jam sessions I was leading at the Ottawa Jazz Festival. I made an announcement that night
before we started playing, letting people know just who was in the audience (and I wasn't
referring to the fine musicians who had played on the festival and who were going to play
at the session....). To my happiness, the audience responded with a long and sincere
ovation for Vernon. Though frail, he still exhibited a wonderful sense of
Vern-ness...those who knew him and played with him will of course remember any one of a
number of Vern-ness traits. May he rest in peace
- John Geggie
The scene: Jazz Ottawa at the Downstairs
Club +/- 1983
I was in the middle of a hot Jam Session and didn't find out all the details until later.
Apparently, Vernon and Danny Leavitt (about 13 years' old!) were tending the door. Danny
said, "Tim's such a hot player, I guess that you're afraid to get on stage with
him!" All I could see from the stage was Vernon under a full head of steam, cigar
blazing, horn under his arm, charging the stage. He stood there, blew sixty choruses, each
more intense and swingin' than the last, and never repeated an idea. When he was done, he
turned to me and said, "So what are YOU gonna do? Sing?"
The remarkable life of Vernon Isaac ended on December 16, 1999. He was loved by Ottawa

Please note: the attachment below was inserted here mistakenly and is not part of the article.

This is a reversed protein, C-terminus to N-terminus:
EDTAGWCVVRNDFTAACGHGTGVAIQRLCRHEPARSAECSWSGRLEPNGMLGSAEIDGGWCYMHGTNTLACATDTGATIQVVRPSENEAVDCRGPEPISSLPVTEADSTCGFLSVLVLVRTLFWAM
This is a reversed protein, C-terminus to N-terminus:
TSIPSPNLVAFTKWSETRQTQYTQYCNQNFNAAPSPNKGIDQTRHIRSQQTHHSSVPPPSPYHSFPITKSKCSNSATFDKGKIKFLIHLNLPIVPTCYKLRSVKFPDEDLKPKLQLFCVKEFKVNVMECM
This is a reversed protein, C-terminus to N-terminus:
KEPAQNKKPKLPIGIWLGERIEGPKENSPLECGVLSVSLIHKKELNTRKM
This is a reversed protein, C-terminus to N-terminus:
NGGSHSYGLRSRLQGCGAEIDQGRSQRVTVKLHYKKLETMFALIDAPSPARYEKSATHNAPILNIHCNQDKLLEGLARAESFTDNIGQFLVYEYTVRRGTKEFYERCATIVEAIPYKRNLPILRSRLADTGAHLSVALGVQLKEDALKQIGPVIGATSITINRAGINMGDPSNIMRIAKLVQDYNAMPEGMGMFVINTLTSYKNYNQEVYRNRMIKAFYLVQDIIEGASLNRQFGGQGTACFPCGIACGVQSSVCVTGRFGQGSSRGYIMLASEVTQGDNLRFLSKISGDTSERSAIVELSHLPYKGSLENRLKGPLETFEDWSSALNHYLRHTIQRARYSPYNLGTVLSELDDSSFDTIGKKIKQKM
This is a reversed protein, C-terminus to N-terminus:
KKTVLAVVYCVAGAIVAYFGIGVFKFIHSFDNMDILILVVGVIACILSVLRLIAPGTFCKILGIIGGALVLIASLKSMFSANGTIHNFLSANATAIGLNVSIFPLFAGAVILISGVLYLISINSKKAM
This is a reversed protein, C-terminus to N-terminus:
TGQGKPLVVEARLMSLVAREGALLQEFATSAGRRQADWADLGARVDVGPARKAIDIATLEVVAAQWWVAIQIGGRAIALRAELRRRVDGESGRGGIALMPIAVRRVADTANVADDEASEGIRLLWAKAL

jazz musicians and fans for being a mentor to many younger musicians and for founding Jazz
Ottawa. Before his so-called "retirement" in the 1970's, Vernon spent decades
traveling the world as a professional bandleader and saxophonist. A native of Texas, he
performed for the American troops overseas during World War ll. Vernon was a member of the
famed Count Basie Orchestra for a number of years and has also performed with the great
I joined Vernon's band when I was 17. At the time I was also playing a lot with my buddies
Jordan O'Connor and Nick Fraser in a trio that played I guess what you would call
"outside" music or "free jazz". Vernon came out to more than one of
these gigs which always impressed, cheered and scared us all at the same time. He wasn't
always into what we were doing but always kept an open mind - more than most people half
his age! I was sitting with Vernon after one of those trio gigs , in fact, the eve of my
first day of university, and we got to talking. After some gentle ribbing about our
performance he told me he was going to be driving to California the next day, (San
Francisco I think), to "see his people", and asked me to join him. I couldn't
believe it! I was thrilled! But how, with my career of higher learning ostensibly
beginning the following day, could I take off for three weeks to California with Vernon?!
Unsure about going back to school in the first place, I remember feeling like I'd reached